By letter-order dated June 15, 1962, the Commission summarily rejected, without hearing, the May 25, 1962 filings. In this order it was recited that the supplemental agreement of April 9, 1962, in effect incorporates by reference the terms of the contract of June 11, 1958, and therefore appears to incorporate pricing provisions other than those permitted by section 154.93 of the Commission's Regulations (18 C.F.R. [Cum.Supp.1963] § 154.93). Therefore, the Commission stated in this order, the proposed rate schedule supplement and related petition to amend, were rejected "in accordance with Commission Order No. 242 * * * and section 154.100 of the Commission's Regulations. * * *" See 18 C.F.R. § 154.100.
On July 9, 1962, Superior filed an application for reconsideration of the rejected supplement to the rate schedule, complaining that the summary rejection of its certificate application and related rate schedule filing was invalid. Superior did not contend that its contract did not contain price-changing provisions proscribed by the regulations relied upon by the Commission. Nor did the company make any request for an amendment of the regulation in question which would render it inapplicable as to price-changing clauses of the kind here involved, or for a waiver of the regulation as to this sale.
Since the Commission did not act on the application for reconsideration, it was denied by operation of law on August 8, 1962. This petition for review followed.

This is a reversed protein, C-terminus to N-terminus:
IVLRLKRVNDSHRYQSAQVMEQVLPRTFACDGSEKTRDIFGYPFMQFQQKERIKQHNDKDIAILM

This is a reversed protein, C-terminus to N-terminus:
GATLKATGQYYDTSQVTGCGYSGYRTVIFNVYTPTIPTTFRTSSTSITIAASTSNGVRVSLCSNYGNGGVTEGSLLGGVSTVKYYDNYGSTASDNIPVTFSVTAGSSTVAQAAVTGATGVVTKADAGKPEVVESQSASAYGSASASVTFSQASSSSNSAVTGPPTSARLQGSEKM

Under the existing regulations, referred to above, there being no request for an amendment, waiver or repeal thereof, and no contention that the rejected filings did not contain price-changing provisions proscribed thereunder, the Commission was required to summarily reject the filings without hearing. It follows that the only real issue presented on this review is the validity of the regulations pursuant to which summary rejection was ordered.
As a basis for discussing Superior's attack upon these regulations it will be helpful to set out in detail their procedural history.
They had their inception in rule-making proceedings instituted in 1956. In the notice of this proposed rule-making, the Commission stated that it proposed to amend section 154.93 of its General Rules and Regulations (18 C.F.R. § 154.93) relating to the filing of rate schedules by independent producers, to describe certain types of contracts for the sale of natural gas which would not be accepted for filing as rate schedules.
The Commission's specific proposal was that it would not accept for filing contracts containing provisions calling for price adjustments stemming from: